Category: Banking

A recession may be coming. Are banks ready to help their customers?

By Rochelle Gorey, the Co-Founder and CEO of SpringFour

The world is likely to face a global recession in the coming year. What are banks doing to proactively help their customers meet these challenges and gain financial stability?

With inflation already wreaking havoc, 56% of Americans say that price increases have caused financial hardship in their households. In response, many have made hard choices and cut expenses where they can, by driving less, purchasing less, or dipping into their emergency savings account if they are fortunate enough to have one. In the second quarter of 2022, Americans had a total of $887 billion in credit card debt. That’s $100 billion more than the same period in 2021, an increase of 13%, the largest year-to-year debt increase in more than two decades. And all of this is coming at a time when people’s overall financial health has declined for the first time in the past five years, according to the Financial Health Network Pulse Trends Report.

More customers are struggling to stay on top of payments — and as the economy tightens, bank collection teams will be tasked with asking customers to do the impossible unless customer outreach and collection strategies change to fit current market needs.

Now is the time for banks to implement solutions that can help customers weather this financially challenging time. The pandemic taught us that even large financial institutions can pivot quickly and implement new product offerings and strategies on a much shorter timeline than anyone anticipated. Deploying solutions that help banks’ customers build more resilience, manage their day-to-day expenses, and offer concrete suggestions and resources for when making payments becomes difficult should be prioritized. Innovative solutions do exist.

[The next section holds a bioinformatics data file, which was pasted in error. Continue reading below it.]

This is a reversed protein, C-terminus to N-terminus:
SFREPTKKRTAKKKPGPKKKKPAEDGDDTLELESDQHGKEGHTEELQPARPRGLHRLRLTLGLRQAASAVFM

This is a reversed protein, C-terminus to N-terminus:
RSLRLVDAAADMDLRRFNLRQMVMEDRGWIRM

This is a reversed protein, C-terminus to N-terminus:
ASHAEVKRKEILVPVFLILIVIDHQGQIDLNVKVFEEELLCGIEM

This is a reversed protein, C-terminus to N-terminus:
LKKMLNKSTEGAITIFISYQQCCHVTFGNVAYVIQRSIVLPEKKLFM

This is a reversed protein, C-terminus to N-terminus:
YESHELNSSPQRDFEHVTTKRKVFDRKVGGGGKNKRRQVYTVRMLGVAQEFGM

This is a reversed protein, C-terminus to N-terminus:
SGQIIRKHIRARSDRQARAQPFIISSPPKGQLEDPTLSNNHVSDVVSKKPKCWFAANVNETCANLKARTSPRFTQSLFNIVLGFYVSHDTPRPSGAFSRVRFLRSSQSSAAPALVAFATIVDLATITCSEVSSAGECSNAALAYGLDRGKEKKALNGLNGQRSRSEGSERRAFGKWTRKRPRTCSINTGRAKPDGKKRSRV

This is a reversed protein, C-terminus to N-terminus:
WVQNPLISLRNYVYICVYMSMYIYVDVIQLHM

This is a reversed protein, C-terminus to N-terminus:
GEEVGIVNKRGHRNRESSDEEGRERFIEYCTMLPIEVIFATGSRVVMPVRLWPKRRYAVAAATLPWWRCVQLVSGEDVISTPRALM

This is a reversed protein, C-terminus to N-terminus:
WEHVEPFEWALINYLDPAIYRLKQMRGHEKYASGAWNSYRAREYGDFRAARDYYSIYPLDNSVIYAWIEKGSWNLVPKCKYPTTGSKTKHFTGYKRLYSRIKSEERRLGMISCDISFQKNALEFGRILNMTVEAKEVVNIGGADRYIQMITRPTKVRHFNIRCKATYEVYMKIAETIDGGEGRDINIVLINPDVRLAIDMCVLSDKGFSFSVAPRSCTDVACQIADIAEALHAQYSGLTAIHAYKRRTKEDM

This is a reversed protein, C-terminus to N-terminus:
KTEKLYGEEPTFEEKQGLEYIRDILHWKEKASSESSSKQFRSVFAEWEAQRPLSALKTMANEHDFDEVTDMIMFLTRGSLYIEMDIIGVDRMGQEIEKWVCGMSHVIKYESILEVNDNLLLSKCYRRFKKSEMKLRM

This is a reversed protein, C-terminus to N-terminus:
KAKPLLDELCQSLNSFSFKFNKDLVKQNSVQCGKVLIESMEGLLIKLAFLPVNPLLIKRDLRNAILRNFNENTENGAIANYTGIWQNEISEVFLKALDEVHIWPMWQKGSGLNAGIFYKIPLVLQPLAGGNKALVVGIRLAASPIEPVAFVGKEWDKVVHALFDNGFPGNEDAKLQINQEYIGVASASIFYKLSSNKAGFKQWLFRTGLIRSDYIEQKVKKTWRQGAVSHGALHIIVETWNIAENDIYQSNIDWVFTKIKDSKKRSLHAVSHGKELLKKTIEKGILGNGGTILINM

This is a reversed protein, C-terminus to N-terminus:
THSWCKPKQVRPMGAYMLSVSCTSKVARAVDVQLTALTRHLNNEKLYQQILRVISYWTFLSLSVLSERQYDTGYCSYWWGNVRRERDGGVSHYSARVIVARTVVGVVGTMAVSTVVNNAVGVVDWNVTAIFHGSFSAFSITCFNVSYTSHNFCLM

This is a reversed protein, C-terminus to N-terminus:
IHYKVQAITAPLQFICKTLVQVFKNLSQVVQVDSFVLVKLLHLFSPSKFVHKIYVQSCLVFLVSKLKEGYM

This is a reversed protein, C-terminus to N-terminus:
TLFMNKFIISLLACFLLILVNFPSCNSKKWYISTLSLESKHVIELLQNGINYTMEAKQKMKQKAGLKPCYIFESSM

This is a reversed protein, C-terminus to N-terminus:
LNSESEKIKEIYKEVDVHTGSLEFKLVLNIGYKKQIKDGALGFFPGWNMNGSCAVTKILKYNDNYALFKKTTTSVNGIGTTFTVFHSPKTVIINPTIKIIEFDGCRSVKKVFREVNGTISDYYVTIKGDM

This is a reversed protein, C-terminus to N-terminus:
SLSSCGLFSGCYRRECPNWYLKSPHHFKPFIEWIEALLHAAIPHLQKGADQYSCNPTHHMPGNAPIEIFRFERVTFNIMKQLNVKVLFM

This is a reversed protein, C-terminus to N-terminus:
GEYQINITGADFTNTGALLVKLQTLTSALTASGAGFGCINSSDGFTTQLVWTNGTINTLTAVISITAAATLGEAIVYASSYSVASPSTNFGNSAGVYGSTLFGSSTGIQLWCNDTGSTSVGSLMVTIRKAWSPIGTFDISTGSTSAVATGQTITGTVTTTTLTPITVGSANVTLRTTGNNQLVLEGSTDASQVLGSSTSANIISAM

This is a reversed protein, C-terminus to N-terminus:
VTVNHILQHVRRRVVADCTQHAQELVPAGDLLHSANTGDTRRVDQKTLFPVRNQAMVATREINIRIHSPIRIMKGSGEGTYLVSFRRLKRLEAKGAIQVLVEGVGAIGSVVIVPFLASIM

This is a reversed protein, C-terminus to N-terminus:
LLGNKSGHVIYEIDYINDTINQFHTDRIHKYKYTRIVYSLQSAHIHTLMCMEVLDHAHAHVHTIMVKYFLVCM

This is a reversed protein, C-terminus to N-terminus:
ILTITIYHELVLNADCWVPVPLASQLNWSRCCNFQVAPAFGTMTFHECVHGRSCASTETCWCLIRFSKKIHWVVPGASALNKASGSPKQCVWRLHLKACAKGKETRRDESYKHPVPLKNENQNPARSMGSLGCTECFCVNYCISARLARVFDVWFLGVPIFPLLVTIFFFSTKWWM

When banks help customers avoid or navigate financial hardships, customers are less likely to foreclose on their houses or default on their payments and loans. This both helps the customers get back on track and achieve financial stability, while at the same time bolstering portfolios and fostering customer loyalty, a good business strategy for customer retention over time.

Customers already trust their banks to protect their money. That means banks are in a unique position to provide access to financial health resources that help their customers address the underlying or root cause of their financial struggles. The vast majority of lower-to-middle income Americans, 83%, say that they want to receive information and resources from their banks about managing their money or planning for their financial future.

Banks can help customers locate local solutions, empowering their customers to address the underlying reason for their payment hardship, and catch up and make on-time payments, while allowing the banks to avoid defaults and foreclosure.

The days when banks could gently roll out products over 18 months are a relic of the past. The way financial institutions responded to the pandemic showed us that it is possible to roll out appropriate and necessary responses that meet the immediate needs of their customers all while maintaining the integrity of their brand as well as returns to shareholders. Today, as the economy and the markets seem to be in turmoil, banks need to again put their customers’ financial health needs front and center. Doing so will lead to happier customers and better returns.

The world might be about to face an extended recession. But by putting customers’ financial health first, banks – and their customers – will find greater financial stability even as the markets shift beneath our feet.

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